Tag: humanism in medicine

in-Training, the online peer-reviewed publication for medical students in-Training, the online peer-reviewed publication for medical students (12 Posts)

Welcome to in-Training, the online peer-reviewed publication for medical students. Please contact us at editorinchief@in-training.org with any questions or concerns.




#Top12of2020: in-Training 2020 Year in Review

Thank you for your contributions and your readership over the past year. It has certainly been a difficult one, and we are exceedingly grateful that you all used in-Training as a platform to share your reflections, opinions, and solutions. Run by medical students and for medical students, your ongoing support is what makes us a premier online peer-reviewed publication. We look forward to seeing your contributions in 2021, and we’re excited to see where the year takes us (hopefully some place better!).

Drivers of Disease, Hidden in Plain Sight

If there is one thing I have learned, it is that what we, the medical providers, think is important may not necessarily be the priority of the patient. We want to know: why are your sugars uncontrolled? How is your diet? Have you been able to take your metformin? However, for the patient, these things are often trivial. The patient wants to know: how will I be able to afford these medications with my part-time job? How am I expected to see a specialist without insurance? Should I be going outside to exercise, or will I contract coronavirus?

Rachelle Rodriguez’s Path to Medical School

Rachelle’s winding journey to medical school is filled with twists and turns, with each fork in the road driving her in a novel direction. At age 20, she worked as a waitress, giving her the opportunity to travel and live in new places along the west coast and abroad. Each city brought a sense of excitement and adventure; each adventure brought her closer to finding her true calling.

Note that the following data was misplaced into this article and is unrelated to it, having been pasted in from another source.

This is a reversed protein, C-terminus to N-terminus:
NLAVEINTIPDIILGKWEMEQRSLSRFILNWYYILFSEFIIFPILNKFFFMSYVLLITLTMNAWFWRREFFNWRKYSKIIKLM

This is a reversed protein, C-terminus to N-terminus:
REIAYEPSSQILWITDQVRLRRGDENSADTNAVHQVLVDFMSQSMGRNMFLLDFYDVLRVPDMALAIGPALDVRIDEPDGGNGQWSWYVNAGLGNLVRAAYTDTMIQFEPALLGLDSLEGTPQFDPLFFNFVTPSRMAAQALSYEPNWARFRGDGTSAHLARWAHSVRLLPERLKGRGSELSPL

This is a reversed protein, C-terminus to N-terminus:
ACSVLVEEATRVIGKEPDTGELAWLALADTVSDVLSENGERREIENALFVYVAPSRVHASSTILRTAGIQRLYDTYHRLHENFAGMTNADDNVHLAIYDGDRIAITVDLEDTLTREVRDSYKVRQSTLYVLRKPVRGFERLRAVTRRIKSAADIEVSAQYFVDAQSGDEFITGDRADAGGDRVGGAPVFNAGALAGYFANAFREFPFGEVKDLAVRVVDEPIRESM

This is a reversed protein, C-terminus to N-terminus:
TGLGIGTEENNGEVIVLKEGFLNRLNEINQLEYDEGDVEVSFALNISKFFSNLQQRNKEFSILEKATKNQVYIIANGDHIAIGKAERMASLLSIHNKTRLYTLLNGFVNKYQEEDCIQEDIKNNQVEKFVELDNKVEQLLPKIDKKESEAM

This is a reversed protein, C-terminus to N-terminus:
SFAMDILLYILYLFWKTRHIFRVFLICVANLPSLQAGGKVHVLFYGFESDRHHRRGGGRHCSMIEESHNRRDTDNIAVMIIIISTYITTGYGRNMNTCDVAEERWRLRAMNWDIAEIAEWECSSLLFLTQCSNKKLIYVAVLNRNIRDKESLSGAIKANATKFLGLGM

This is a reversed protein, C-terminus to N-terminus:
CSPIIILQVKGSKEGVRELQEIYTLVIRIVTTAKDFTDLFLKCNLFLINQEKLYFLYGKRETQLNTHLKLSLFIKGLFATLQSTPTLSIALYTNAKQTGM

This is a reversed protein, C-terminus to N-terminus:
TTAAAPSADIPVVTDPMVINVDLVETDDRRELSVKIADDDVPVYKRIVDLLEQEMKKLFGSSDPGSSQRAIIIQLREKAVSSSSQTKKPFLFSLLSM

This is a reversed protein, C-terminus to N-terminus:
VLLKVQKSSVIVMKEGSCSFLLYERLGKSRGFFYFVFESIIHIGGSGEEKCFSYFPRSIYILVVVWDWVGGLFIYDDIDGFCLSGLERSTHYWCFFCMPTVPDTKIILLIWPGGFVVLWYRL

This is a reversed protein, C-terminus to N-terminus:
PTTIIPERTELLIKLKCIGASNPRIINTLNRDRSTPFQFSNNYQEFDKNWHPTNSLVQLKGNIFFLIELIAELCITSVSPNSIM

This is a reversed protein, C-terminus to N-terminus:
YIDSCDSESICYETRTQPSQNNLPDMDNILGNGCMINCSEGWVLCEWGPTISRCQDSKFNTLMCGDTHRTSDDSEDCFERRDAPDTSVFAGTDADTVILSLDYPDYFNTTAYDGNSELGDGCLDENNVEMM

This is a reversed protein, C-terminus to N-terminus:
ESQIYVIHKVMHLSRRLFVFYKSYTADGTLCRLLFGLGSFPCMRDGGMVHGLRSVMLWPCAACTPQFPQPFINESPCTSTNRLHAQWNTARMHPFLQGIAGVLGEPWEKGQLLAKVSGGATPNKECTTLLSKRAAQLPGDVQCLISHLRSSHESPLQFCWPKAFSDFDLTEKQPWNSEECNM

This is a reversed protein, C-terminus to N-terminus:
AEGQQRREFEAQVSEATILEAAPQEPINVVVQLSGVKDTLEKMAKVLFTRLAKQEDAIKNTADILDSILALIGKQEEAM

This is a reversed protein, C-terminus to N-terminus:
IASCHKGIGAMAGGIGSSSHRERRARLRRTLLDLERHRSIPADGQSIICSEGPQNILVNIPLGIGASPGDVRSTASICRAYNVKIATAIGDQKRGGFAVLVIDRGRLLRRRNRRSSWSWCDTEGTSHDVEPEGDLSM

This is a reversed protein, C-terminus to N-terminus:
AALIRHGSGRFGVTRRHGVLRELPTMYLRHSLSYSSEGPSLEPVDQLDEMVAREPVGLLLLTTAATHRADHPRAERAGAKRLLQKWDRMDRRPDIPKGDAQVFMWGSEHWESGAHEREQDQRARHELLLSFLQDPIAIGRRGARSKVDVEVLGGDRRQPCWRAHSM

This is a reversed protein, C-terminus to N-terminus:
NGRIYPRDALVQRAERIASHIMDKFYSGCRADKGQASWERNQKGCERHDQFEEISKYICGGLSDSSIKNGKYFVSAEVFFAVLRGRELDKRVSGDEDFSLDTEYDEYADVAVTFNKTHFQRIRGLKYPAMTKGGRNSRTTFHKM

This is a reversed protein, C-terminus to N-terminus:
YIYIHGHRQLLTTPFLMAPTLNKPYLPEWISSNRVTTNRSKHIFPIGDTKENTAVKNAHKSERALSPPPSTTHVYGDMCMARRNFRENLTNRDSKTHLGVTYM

Patient 15

Patient 15 was a fit 38-year-old female with a past medical history of dilated cardiomyopathy who presented for follow-up on her most recent echocardiogram results. Flipping through the past notes, prior echos, family histories, I was captivated. A previous echo revealed an ejection fraction of about 50% — her heart was already revealing its impending fragility. The most recent echo, just five months later, revealed an ejection fraction of 20% — her heart was failing!

The Family Meeting

In the neuro intensive care unit, I took part in a meeting with my team to update a family on the status of their loved one. It was my first time in this type of meeting, especially for a patient that I was directly involved in caring for. To our team of medical professionals, he is our 51-year-old male patient with a 45-pack-year smoking history, but to his family, he’s a son, a husband and a father.

Michael Velez Michael Velez (1 Posts)

Contributing Writer

Sidney Kimmel Medical College Thomas Jefferson University


Michael is a fourth year medical student at Sidney Kimmel Medical College within Thomas Jefferson University in Philadelphia, PA class of 2021. In 2015, he graduated from the George Washington University with a Bachelor of Science in psychology and cognitive neuroscience and in 2017, he graduated from the University of California, Berkeley and San Francisco with a Master of Science in translational medicine. When he is not working on healthcare innovation projects, he enjoys kayaking, paddle boarding, biking, hiking, swimming, and playing badminton. After graduating from medical school, Michael would like to pursue a career at the intersection of MedTech and Anesthesiology.